Last year, we covered some weird findings from Google on IPv6 usage. Mainly that it spikes on weekends and noticeably falls during the week. It’s a little weird, although I’m sure it has something to do with more personal device usage outside of work hours.
But IPv6 still has some mysteries for those that are inclined to look. One of the big problems is scanning. IPv4 has just under 4.3 billion possible addresses. IPv6 was designed to account for a more modern Internet, with 340,282,366,920,938,463,463,
That’s why Marc Newlin and Chris Grayson created ipv666, designed to identify addresses globally and in targeted networks. Just as interesting as the tool is some of the research that went into it. Make sure you check out Chris’ blog post on it, and the coverage on Duo’s Decipherer blog.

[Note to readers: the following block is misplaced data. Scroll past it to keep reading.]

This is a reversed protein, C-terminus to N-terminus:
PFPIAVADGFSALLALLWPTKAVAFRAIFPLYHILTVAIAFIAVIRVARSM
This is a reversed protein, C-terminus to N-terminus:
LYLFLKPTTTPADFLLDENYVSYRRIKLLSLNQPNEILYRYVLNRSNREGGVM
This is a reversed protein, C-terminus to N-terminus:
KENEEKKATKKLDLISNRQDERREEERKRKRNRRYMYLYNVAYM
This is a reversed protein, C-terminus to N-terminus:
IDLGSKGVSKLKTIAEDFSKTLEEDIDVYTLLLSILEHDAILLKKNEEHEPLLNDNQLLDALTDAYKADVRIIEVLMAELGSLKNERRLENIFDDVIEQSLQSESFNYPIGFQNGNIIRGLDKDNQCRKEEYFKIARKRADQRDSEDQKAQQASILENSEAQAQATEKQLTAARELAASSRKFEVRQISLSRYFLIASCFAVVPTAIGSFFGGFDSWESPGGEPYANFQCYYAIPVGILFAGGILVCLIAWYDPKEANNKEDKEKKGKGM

- What is Driving Low-Code? - August 7, 2020
- Nvidia, Arm, and SoftBank | Gestalt IT Rundown: August 5, 2020 - August 5, 2020
- Ep. 13: 3 Reasons Ransomware is Hard - August 3, 2020
- Intel Announces Reorg After 7nm Production Slips - August 3, 2020
- Garmin’s Ransomware Outage | Gestalt IT Rundown: July 29, 2020 - July 29, 2020
- Ep. 12: What Happened to Skype? - July 27, 2020
- HPE, Silver Peak, and the Maturation of SD-WAN - July 24, 2020
- EU Lowers Its Privacy Shield | Gestalt IT Rundown: July 22, 2020 - July 22, 2020
- Ep. 11: SD-WAN Goes Corporate - July 20, 2020
- Can Liqid and Broadcom Take CI Mainstream? - July 20, 2020